The ongoing volcanic eruption of Kilauea has been destructive on the Big Island of Hawaii: to date, it’s claimed more than 600 homes, destroyed key crops, and impacted the state’s largest industry: tourism. While some of the negative impacts are very visible in the nonstop imagery flowing out of Hawaii like the lava down its slopes, there’s also unsung heroes dealing with the dangers and stress of tracking and attempting to forecast where volcanic dangers will travel next.
“We’re tapping all of our resources right now: county, state, federal, lots of volunteers, and UH (University of Hawaii) as well,” Hawaii County Civil Defense Administrator Talmadge Magno told us. “Rough estimate of 245, but a lot more volunteers are working shelters and information centers. Folks from Maui Incident Management Team are here. The Arizona National Guard is supporting Hawaii National Guard for air monitoring,” Magno added.
There are more than 80 scientists with USGS working the ongoing disaster, working around the clock and rotating in and out of shifts.
“There are actually laws and regulations about people working tremendously long hours without time taking off, so there’s been intervention from our safety and human resources folks,” Leslie Gordon, a USGS Public Affairs spokesperson tells us. “The folks at HVO (Hawaiian Volcano Observatory) have been working 24/7 on shifts for several weeks and we are tracking that and people are being rotated in and out. There are dozens of other volcano scientists from the mainland who are rotating in and out of HVO to alleviate some of that. So I think we’re trying to take good care of our employees. ”
Despite the monitoring of time and the team rotations, the eruption is stressful for the scientists that are working on it. Wendy Stovall, Ph.D., is one of many scientists working in rotation on the Kilauea eruption; she described her experience of working the disaster to us. “I was certainly in shock for at least a day, or at least it felt like shock,” Stovall said. “I was unable to process what I went through. And I think it’ll be something that sticks with me for a long time.” Stovall also said the shift from working on theoretical volcanology to an active disaster claiming people’s homes has been emotional. “Going from the science of every day talking about volcanic processes and then actually seeing them impact people and lives in such a devastating way is overwhelming to say the least.” Stovall adds, “As scientists, we often get blamed for not having any emotion, but I can tell you that we do. Everything that I see since I’ve been back has really touched me personally because of some of the conversations I’ve had with the community…”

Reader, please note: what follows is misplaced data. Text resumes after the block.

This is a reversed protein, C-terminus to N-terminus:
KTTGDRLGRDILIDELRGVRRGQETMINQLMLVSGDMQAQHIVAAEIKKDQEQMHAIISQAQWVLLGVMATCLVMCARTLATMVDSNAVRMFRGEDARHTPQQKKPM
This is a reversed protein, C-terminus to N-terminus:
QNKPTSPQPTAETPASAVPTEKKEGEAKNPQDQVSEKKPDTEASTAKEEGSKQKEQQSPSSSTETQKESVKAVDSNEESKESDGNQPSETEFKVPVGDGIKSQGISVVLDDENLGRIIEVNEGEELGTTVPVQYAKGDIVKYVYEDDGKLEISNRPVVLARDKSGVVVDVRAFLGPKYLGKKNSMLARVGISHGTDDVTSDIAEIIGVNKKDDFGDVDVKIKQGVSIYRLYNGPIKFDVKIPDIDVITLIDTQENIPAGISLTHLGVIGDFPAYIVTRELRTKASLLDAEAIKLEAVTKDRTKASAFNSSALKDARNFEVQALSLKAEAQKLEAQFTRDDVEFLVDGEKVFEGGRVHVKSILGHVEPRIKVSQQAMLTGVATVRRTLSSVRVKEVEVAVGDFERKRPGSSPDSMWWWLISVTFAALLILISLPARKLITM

Stovall says impacts for other scientists working at HVO have been quite direct and quite personal. “As far as other people in the Observatory, yes, it’s definitely impacted them personally. There are people who grew up in lower Puna that work for the Hawaiian Volcano Observatory. So they’re really seeing it impact their families and their lives.”
To deal with the stress, free counseling is available to government employees. “As it stands, there is no definitive counseling coming in that I know of….but we as employees of the Federal Government, have access to free counseling in dealing with these types of events, ” Stovall said. “I’m sure that its something people will be seeking as they need and maybe being encouraged to seek by their supervisors.”
“I am taking care of myself and I do know that I have to process what’s going on,” Stovall said, but adds that uncertainty with how this eruption event will play out in the future is unsettling. “It’s troubling because we want to be able to forecast things. We’re in a state where there’s no certainties in our forecast. Part of the process of coping with this and living with a disaster in process; we have to take care of ourselves and we have to try to take care of each other. And we have to take time off, which is something we’re all really bad at because we’re all so vested in the response efforts.”
HVO’s Tina Neal told us that the USGS has been good in rotating people around the network of USGS offices on the Mainland. “The Entire staff of HVO, about 28 people, are working around the clock in shifts to track and react to the situation and to provide information for civil authorities. We have called upon colleagues at other US Geological Survey volcano observatories in California, Alaska, and the Cascades to assist. Some of them are on-site with us and we have a rotation plan for others to come in the future. We’re also getting assistance from our colleagues at the University of Hawaii. So it’s been an all-out effort and we have support from the rest of the USGS on the mainland.”
The latest eruption event began on May 3. Kilauea has erupted periodically for decades, and USGS scientists said they have no way of predicting how long this current eruptive period will last.